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Spreading Stroke Awareness at the Capitol

Last week, the American Heart Association hosted a presentation about stroke at the Texas Capitol for American Stroke Month. The event was a great way for legislative staff to learn more about the signs and symptoms of stroke, why it's so important to call 9-1-1 fast and the different types of stroke and how they're treated. 

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First, stroke survivor Anand Raghunathan kicked off the presentation by telling the attendees about the stroke he had after playing a game of ultimate Frisbee with friends. You may remember Anand's story from a past newsletter. Anand talked about how he didn't realize anything was wrong until he couldn't walk without help. Luckily, his friends could tell something was wrong and called 9-1-1 right away. 

Grassroots Action Team member and Seton Community CVD/Stroke Coordinator Marcie Wilson spoke next. Marcie gave a presentation about stroke and talked about the risk factors you can control (high blood pressure, high cholesterol, weight, alcohol and tobacco intake) and those you can't (gender, ethnicity, family history, history of heart disease or stroke). She also talked about the different types of stroke: ischemic (or clots), hemorrhagic (or bleeds), and TIA's (or mini-strokes)

 

Perhaps most importantly, Marcie told attendees about F.A.S.T - it stands for Face, Arm, Speech, Time. These are some of the ways you can spot stroke signs. 

F - Face. Does one side of the face droop, or is it numb? Ask the person to smile. Is the person's smile uneven or lopsided?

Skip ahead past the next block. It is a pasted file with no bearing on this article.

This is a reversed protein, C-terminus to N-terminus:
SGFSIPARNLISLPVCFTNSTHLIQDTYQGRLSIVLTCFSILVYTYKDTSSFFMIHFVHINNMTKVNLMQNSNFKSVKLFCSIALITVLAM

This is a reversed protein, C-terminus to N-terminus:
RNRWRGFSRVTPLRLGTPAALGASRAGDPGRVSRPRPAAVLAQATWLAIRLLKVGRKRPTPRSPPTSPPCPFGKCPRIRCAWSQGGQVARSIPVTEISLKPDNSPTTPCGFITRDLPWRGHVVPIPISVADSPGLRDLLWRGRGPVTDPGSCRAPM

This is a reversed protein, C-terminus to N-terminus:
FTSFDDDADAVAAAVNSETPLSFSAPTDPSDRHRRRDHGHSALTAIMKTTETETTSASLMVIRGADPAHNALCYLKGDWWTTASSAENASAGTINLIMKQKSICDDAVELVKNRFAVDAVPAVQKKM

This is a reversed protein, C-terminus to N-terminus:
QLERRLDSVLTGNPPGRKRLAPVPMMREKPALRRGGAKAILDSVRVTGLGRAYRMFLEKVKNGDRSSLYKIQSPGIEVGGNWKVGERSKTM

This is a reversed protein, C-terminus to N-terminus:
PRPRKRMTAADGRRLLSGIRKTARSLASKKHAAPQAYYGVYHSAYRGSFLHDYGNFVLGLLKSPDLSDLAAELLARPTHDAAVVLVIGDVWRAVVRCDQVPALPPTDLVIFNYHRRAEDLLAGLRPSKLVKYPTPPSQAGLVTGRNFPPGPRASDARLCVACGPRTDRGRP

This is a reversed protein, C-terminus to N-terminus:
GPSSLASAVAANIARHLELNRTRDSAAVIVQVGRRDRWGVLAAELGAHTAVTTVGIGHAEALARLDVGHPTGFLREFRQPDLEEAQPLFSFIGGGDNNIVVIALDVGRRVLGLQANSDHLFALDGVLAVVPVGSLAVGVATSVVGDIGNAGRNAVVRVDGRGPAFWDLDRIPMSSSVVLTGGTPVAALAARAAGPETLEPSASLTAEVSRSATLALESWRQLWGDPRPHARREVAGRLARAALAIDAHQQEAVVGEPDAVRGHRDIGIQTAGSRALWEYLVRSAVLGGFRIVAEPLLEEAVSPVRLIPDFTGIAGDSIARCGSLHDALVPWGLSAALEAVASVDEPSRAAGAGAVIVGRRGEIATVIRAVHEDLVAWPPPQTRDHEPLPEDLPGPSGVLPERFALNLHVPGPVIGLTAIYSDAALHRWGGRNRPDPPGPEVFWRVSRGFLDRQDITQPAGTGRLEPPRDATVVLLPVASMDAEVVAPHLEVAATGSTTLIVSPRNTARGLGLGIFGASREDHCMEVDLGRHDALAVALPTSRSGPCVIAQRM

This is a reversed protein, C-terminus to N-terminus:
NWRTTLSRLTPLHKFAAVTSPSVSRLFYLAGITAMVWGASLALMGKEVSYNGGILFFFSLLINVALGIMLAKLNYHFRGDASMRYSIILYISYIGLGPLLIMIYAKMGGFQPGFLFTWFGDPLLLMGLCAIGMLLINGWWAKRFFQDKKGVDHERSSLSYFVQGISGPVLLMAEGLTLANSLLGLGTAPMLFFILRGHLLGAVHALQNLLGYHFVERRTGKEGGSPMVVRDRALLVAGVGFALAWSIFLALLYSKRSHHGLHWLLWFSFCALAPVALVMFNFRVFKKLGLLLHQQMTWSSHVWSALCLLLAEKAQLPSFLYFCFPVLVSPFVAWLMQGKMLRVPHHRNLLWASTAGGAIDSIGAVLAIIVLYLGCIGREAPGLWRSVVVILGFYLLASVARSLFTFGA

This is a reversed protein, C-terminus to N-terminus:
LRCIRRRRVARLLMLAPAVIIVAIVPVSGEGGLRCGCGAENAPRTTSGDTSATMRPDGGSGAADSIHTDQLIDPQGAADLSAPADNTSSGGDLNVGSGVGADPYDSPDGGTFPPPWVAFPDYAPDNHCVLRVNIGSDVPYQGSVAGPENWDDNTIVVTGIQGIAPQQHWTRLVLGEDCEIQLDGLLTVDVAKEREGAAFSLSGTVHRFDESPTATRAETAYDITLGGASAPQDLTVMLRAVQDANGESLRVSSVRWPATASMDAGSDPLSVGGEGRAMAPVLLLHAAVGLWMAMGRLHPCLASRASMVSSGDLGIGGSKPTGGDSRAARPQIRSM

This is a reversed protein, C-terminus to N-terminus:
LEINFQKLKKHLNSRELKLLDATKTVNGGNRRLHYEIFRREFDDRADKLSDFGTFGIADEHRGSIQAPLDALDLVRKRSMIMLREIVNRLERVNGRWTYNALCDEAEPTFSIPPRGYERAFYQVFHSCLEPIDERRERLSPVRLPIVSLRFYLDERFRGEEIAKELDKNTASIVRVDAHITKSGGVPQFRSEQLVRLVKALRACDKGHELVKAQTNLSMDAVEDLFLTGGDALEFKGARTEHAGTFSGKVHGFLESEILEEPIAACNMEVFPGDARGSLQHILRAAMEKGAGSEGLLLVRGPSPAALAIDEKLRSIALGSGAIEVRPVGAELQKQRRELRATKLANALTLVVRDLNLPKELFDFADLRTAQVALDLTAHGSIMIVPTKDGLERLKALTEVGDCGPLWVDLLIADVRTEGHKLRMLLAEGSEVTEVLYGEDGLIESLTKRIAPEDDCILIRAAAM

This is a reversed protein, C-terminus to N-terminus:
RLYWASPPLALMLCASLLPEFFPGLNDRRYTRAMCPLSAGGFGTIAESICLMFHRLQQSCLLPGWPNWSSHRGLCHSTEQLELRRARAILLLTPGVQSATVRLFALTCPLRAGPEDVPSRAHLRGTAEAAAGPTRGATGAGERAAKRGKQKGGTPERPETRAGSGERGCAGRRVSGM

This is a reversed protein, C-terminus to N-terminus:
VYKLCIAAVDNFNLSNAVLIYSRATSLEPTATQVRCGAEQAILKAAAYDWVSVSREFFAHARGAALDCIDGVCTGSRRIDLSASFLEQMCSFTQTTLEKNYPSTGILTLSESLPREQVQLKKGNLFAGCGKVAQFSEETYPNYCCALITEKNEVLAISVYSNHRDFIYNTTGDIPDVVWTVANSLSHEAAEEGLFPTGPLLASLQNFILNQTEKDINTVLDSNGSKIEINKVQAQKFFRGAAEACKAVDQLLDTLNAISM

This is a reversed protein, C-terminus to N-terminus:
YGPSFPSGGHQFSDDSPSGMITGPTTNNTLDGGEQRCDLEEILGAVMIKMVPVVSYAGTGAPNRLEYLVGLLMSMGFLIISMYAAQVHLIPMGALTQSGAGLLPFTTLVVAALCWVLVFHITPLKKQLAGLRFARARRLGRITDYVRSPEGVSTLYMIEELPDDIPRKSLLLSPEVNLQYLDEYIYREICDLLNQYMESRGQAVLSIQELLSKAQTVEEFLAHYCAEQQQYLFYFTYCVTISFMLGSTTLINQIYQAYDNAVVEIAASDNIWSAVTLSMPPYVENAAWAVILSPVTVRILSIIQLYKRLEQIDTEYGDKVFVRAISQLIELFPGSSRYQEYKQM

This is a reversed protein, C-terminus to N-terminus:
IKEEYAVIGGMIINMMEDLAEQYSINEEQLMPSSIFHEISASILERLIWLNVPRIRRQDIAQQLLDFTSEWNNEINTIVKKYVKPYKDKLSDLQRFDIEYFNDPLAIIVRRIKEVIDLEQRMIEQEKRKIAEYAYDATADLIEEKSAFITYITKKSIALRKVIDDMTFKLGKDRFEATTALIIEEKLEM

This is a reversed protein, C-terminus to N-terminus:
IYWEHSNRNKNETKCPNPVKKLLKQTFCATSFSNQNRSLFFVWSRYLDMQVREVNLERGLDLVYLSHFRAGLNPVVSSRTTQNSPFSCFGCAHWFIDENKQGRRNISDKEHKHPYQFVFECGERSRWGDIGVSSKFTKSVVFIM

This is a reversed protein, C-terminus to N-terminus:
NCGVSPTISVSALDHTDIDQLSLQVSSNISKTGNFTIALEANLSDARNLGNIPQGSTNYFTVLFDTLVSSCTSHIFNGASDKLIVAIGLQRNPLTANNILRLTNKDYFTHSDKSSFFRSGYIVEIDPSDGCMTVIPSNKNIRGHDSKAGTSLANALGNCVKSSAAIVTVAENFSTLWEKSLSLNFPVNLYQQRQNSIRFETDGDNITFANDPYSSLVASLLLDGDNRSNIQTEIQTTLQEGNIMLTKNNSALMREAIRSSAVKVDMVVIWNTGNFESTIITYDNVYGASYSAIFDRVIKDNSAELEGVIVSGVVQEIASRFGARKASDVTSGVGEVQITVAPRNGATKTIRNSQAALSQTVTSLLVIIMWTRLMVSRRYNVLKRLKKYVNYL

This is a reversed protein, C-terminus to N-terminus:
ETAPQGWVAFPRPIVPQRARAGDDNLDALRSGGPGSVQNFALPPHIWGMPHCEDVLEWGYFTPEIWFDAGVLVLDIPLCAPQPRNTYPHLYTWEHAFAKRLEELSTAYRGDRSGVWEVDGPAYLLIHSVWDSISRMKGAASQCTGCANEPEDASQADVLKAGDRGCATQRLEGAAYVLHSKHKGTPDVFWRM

A - Arm. Is one arm weak or numb? Ask the person to raise both arms. Does one arm drift downward? 
S - Speech difficulty. Is the speech slurred? Is the person unable to speak or hard to understand? Ask the person to repeat a simple sentence, like "the sky is blue." Is the person able to correctly repeat the words?
T - Time. If someone shows any of these symptoms, even if the symptoms go away, call 9-1-1 and say, "I thin this is a stroke" to help get the person to the hospital immediately. Time is important! Don't delay, and also note what time the first symptoms appeared. Emergency responders will want to know. 

There are a number of other helpful resources on stroke at this website.

Allison Capetillo, a member of the AHA's Quality Systems Improvement team, gave an update about how the American Heart Association and American Stroke Association works with hospitals to improve stroke care. Allison also told the attendees about different treatments for stroke including clot-removal treatments like the mechanical thrombectomy - seen below.

Rendering of mechanical thrombectomy

If you would like to hear this presentation, please join us on Friday, May 25th from noon to 12:45 PM CST for an American Stroke Month webinar. We will be joined by Allison Capetillo who will give the same presentation. You will have a chance to ask questions at the end. If you can join us, please RSVP here.

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